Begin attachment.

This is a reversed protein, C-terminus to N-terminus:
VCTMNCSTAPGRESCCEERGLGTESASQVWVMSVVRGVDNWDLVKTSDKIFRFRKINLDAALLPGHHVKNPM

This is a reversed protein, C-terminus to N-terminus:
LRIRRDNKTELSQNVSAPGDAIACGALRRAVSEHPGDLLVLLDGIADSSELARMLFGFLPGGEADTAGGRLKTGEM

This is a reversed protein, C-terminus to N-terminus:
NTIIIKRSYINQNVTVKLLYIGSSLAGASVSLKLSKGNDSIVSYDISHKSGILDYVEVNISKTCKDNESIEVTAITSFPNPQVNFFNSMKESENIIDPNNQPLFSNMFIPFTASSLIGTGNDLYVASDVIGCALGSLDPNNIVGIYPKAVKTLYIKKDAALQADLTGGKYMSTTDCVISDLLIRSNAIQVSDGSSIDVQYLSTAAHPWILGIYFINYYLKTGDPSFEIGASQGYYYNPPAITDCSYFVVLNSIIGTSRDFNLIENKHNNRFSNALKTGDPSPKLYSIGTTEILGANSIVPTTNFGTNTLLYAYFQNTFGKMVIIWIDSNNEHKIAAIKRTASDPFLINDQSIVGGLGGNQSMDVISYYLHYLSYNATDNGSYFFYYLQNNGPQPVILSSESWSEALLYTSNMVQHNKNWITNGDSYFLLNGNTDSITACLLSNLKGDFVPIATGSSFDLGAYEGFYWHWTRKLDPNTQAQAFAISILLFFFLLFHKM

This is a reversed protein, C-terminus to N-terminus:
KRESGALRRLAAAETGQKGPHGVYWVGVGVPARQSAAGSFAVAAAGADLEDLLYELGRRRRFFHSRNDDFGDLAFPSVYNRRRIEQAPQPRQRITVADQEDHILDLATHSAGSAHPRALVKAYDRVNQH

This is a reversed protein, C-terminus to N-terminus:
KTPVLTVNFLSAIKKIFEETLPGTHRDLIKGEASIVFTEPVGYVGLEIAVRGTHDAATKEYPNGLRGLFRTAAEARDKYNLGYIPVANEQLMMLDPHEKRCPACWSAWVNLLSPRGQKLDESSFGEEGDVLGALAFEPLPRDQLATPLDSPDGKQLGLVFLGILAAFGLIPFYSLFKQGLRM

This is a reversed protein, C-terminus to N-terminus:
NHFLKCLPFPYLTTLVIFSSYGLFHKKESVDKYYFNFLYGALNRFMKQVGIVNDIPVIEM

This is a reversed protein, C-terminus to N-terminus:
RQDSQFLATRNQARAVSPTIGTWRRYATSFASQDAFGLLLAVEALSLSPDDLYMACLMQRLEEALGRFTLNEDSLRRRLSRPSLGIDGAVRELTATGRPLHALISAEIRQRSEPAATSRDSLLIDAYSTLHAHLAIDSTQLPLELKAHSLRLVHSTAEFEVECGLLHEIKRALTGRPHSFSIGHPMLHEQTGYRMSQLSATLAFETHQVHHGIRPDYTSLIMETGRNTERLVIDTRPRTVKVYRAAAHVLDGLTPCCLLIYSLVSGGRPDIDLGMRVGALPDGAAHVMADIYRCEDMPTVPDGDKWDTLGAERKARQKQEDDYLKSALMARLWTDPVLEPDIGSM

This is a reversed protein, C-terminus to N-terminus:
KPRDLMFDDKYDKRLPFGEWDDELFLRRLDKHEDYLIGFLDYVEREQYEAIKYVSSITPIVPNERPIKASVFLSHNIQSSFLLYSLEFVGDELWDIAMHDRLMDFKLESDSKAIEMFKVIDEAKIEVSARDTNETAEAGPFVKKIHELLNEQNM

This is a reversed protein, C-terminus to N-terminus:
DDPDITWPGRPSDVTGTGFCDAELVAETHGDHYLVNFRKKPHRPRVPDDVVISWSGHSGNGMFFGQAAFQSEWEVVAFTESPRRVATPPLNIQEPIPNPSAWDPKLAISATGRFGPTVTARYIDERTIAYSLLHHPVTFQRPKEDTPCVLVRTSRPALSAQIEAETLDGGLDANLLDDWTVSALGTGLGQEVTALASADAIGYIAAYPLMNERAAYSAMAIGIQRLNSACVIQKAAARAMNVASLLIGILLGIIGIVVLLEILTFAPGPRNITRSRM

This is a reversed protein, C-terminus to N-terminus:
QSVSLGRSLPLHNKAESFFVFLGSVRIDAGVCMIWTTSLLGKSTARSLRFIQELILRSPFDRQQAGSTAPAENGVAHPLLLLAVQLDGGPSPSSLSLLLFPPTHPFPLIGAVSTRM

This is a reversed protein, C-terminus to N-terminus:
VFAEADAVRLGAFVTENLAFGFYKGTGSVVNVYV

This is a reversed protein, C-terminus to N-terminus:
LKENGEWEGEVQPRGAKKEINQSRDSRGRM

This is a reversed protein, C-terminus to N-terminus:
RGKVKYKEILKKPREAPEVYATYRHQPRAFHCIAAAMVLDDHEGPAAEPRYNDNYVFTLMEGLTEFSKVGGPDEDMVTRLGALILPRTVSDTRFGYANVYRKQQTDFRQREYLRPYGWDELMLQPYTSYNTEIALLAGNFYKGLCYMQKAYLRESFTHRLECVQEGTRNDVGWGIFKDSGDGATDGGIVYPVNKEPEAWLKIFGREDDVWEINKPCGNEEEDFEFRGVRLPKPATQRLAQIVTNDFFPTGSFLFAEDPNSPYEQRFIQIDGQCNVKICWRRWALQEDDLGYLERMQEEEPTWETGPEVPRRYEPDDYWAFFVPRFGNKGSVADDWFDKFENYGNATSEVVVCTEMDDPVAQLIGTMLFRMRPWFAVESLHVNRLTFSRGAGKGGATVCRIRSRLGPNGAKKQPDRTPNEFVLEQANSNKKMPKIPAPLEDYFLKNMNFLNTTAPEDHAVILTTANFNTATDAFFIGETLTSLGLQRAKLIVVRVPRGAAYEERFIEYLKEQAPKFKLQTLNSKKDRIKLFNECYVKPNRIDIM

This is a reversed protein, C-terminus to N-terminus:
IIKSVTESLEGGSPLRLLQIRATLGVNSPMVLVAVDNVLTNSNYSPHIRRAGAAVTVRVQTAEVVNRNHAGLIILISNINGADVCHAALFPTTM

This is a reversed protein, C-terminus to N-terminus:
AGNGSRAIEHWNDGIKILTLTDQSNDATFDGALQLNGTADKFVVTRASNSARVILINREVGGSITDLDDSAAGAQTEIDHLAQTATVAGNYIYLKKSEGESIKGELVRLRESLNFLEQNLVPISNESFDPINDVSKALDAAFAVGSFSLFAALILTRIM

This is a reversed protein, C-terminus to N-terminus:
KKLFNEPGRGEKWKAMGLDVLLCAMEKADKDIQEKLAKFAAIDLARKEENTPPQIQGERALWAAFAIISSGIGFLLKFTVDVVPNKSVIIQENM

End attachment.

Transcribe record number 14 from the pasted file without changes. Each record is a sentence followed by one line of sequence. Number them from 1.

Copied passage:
This is a reversed protein, C-terminus to N-terminus:
IIKSVTESLEGGSPLRLLQIRATLGVNSPMVLVAVDNVLTNSNYSPHIRRAGAAVTVRVQTAEVVNRNHAGLIILISNINGADVCHAALFPTTM